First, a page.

The endless pursuit of faster, more energy-efficient computers has led to the emergence of the field of spintronics, where the manipulation and detection of electron spins are utilized in electronic circuits. A particular class of materials called dilute magnetic oxides are promising candidates for spintronics applications because they exhibit the necessary combination of magnetic and semiconducting properties. But most dilute magnetic oxide studies have been plagued by inconsistencies, as the desired room-temperature ferromagnetism is very sensitive to sample-growth parameters and can easily be swamped by magnetic contamination. However, the substitution of Fe atoms into In2O3 (In2O3:Fe) has recently yielded a very consistent and promising material.
Using the soft x-ray absorption and scattering capabilities at Beamline 8.0.1, researchers studied In2O3:Fe to determine what leads to its surprisingly robust magnetic properties. They found that a subset of the impurity Fe atoms take residence in atomic sites that are directly adjacent to sites with a missing oxygen atom—the oxygen vacancies. Such positioning leads to a very strong perturbation of the Fe 3d orbital energies, which was detected in the x-ray experiments.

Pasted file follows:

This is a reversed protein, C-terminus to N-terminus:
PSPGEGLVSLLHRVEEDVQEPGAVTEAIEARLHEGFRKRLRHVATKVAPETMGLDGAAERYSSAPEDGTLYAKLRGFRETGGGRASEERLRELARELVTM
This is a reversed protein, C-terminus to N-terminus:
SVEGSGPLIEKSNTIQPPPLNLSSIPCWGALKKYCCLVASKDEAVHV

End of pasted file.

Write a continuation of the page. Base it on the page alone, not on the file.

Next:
The results demonstrate the crucial importance of oxygen vacancies in such materials and that the close proximity of magnetic impurities to the oxygen vacancies facilitates strong exchange interactions, which lead to robust magnetism.
The research explains the mechanism behind the magnetism of In2O3:Fe, gives indications on how to optimize it, and provides key criteria in the search for and optimization of other candidate spintronics materials.
Work performed at ALS Beamline 8.0.1.
R.J. Green, T.Z. Regier, B. Leedahl, J.A. McLeod, X.H. Xu, G.S. Chang, E.Z. Kurmaev, and A. Moewes, “Adjacent Fe-vacancy interactions as the origin of room temperature ferromagnetism in (In1-xFex)2O3,” Physical Review Letters 115, 167401 (2015).